A group of people facing the sunset.
Portland Acres Park A view of the Portland skyline from Pittock Park. © Kevin Bermingham
Stories in Oregon

Connecting Canopies

How Trees Can Make Portland Healthier

Learn more about urban wellbeing and the power of trees.

Urban Wellbeing and Trees

To improve the equitable distribution of trees and the many benefits they bring, a group of local partners—The Blueprint Foundation, The Intertwine Alliance and The Nature Conservancy—created an initiative called Connecting Canopies. We’re working to bring together neighborhoods, government, partners and businesses to create inclusive and sustainable action plans for urban tree planting and stewardship.

A New Model for Urban Tree Stewardship

A community-led process that is built on trust will be key to achieving lasting change, so Connecting Canopies starts all projects with community voices and engagement to build an implementation plan.

Using Science to Target Tree Plantings

In the Portland metro region, neighborhoods that might benefit from increased tree canopy are overlooked and underinvested communities that have historically been neglected in urban conservation efforts. The Nature Conservancy is working to provide interactive maps and the data necessary to target tree planting, community outreach and financial investments where they are most needed. By providing new data tools, we can help to better prioritize tree planting and care, improved local policies that address inequities in tree cover and support for community-driven stewardship of green spaces.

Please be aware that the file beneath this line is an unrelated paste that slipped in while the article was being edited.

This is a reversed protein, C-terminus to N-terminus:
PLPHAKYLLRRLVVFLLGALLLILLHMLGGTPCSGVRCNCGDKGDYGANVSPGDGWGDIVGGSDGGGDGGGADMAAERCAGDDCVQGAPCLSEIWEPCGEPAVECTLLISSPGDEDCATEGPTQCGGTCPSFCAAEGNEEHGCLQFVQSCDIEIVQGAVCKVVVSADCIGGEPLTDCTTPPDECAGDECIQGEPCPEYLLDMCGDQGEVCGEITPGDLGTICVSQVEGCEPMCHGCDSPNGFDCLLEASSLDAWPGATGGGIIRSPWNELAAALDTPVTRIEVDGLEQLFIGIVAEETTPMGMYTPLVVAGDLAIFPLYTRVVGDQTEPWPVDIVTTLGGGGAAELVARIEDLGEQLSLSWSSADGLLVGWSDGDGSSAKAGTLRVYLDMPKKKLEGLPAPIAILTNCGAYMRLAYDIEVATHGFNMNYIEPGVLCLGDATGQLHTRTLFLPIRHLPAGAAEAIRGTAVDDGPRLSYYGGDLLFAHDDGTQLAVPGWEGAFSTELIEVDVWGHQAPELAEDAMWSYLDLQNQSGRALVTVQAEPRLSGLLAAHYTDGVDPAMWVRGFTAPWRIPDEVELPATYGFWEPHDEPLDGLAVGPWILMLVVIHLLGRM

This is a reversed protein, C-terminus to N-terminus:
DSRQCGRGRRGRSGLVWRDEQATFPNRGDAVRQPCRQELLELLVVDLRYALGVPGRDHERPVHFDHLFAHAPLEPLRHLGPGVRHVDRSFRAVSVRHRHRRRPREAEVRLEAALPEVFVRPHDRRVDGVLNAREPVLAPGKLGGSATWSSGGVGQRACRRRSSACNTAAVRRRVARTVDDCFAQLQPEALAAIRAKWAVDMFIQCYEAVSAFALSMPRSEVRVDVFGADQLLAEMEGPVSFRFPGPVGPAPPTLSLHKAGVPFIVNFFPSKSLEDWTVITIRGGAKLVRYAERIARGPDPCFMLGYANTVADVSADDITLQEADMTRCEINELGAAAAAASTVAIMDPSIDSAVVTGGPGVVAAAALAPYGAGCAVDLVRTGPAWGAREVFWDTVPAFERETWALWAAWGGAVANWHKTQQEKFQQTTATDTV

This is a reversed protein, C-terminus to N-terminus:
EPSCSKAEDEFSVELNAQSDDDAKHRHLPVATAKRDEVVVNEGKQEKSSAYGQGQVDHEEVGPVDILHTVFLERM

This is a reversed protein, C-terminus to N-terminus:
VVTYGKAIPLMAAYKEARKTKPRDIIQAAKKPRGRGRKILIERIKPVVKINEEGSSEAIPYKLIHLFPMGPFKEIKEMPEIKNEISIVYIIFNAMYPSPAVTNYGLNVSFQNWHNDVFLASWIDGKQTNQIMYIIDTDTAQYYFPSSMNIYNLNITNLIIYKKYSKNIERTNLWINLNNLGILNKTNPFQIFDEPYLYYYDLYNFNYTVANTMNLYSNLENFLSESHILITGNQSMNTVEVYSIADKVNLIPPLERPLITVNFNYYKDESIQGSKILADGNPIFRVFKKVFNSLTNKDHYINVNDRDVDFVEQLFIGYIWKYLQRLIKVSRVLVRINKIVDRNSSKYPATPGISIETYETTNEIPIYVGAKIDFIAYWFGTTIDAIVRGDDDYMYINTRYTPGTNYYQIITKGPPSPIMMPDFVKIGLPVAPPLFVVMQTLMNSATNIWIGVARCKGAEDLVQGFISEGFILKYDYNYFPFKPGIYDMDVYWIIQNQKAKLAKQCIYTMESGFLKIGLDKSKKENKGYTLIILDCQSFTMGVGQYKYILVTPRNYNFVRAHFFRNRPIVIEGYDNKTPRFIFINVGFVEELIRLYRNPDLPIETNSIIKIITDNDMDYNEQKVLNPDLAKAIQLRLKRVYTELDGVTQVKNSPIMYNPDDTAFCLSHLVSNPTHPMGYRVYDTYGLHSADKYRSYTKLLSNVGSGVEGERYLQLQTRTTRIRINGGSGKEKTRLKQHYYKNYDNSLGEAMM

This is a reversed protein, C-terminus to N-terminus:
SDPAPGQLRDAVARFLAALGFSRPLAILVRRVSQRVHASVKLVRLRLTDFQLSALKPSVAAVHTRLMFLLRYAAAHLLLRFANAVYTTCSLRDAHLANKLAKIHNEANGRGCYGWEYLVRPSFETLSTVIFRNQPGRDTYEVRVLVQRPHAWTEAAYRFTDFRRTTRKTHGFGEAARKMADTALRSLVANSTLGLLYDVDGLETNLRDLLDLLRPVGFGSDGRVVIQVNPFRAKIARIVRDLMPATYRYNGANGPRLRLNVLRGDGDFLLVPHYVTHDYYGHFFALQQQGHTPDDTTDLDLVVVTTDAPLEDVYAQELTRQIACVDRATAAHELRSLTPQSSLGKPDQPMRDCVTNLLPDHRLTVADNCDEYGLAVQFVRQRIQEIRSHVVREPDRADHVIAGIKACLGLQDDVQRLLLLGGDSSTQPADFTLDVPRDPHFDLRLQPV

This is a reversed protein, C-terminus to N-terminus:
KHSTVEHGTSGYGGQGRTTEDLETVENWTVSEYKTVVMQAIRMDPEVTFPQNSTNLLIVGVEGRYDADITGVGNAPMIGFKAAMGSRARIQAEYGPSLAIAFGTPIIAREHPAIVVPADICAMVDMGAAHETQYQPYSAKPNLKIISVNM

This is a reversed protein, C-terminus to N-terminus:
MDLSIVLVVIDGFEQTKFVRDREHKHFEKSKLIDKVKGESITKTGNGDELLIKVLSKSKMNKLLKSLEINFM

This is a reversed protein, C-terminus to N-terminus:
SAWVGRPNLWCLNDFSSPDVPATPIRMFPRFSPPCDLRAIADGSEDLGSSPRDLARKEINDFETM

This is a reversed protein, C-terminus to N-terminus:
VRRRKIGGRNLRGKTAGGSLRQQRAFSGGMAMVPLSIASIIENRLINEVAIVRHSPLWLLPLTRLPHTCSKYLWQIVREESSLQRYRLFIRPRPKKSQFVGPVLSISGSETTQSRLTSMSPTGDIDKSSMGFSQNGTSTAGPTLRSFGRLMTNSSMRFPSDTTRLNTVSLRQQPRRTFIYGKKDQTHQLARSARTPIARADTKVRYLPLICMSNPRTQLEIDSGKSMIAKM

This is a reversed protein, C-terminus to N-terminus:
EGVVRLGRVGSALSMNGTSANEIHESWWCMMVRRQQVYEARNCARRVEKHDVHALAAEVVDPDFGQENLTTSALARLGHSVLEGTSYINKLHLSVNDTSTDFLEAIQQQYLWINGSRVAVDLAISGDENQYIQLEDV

Blazing Trails and Increasing Diversity in to Green Jobs

To support the planting and maintenance of more urban trees, The Blueprint Foundation is leading a pre-apprentice program that provides career training and opportunities for young and mid-career Black, Latinx and Indigenous members of Black, Indigenous and other communities of color community members. Developed in partnership with Portland Fruit Tree ProjectFriends of Trees and other community-based organizations, the curriculum also includes caring for fruit trees, restoring natural habitats and tending for urban gardens in underserved communities, and restoring bioswales and other greenspaces. Nearly all cohort participants of the first cohort have received job or internship offers upon completing the program. 

Providing an Example for Cities Around the World

Having more urban trees could benefit countless other cities. Globally, extreme events contribute to more deaths than all other natural disasters combined. What we create in Portland will serve as a model for other cities and will be shared with our TNC colleagues around the world.

A lake surrounded by mountains.
Sparks Lake, Oregon Along the beautiful Cascade Lakes Scenic Byway © Paul Carew